Tip: To gather records for later use, such as citation listing, click an item's Add to My Collection + icon. Click My Collection at any time to see your accumulated records. My Collection lasts for the duration of your browser session.
Moore M. The design space of stone flaking: implications for cognitive evolution. 2011.
Please use this identifier to cite or link to this item: http://e-publications.une.edu.au/1959.11/9534
The design space of stone flaking: implications for cognitive evolution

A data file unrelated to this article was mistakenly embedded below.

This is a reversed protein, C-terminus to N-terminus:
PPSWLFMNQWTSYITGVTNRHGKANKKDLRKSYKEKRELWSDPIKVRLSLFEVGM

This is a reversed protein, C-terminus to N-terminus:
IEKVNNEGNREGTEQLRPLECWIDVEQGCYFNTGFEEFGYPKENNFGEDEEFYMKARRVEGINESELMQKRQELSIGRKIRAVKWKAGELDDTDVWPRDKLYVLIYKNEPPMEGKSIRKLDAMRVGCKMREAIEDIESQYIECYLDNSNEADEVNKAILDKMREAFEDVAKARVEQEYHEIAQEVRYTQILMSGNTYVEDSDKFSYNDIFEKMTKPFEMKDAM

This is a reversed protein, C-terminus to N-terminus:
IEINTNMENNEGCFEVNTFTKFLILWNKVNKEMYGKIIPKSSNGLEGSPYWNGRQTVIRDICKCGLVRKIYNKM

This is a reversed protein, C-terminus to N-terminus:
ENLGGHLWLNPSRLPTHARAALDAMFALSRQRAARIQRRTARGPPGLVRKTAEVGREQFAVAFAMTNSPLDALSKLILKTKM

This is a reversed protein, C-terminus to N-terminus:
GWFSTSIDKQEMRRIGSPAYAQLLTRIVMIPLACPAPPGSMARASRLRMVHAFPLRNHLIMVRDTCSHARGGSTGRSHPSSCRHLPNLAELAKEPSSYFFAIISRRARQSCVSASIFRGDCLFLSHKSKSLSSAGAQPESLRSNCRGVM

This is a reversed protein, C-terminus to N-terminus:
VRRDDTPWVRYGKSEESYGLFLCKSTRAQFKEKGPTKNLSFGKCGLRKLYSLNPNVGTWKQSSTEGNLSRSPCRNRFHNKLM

Stone tools emerged at least 2.5 mya in Africa and were manufactured continuously by early 'Homo' species through the emergence of cognitively modern 'Homo sapiens'. Aspects of hominin cognitive evolution, reflected in hominin intentions, may therefore be preserved in this durable aspect of the archaeological record. Stoneworking design space is cellular in structure and two levels of hominin intentions are apparent in modifying stone: the intention to remove a single flake and the higher-order intentions reflected in the ways that flakes are combined to produce effects. Archaeologists have traditionally interpreted early hominin intentions using the higher-order skills and experiences of modern knappers as analogues, an approach that is epistemologically flawed. Further, the tightly constrained structure of design space could have led early hominins inadvertently to produce what appear to be highly-designed tools or tool attributes in the absence of an intention to do so. Controlled experimental research is necessary to provide an empirical baseline for identifying higher-order intentions in the archaeological record.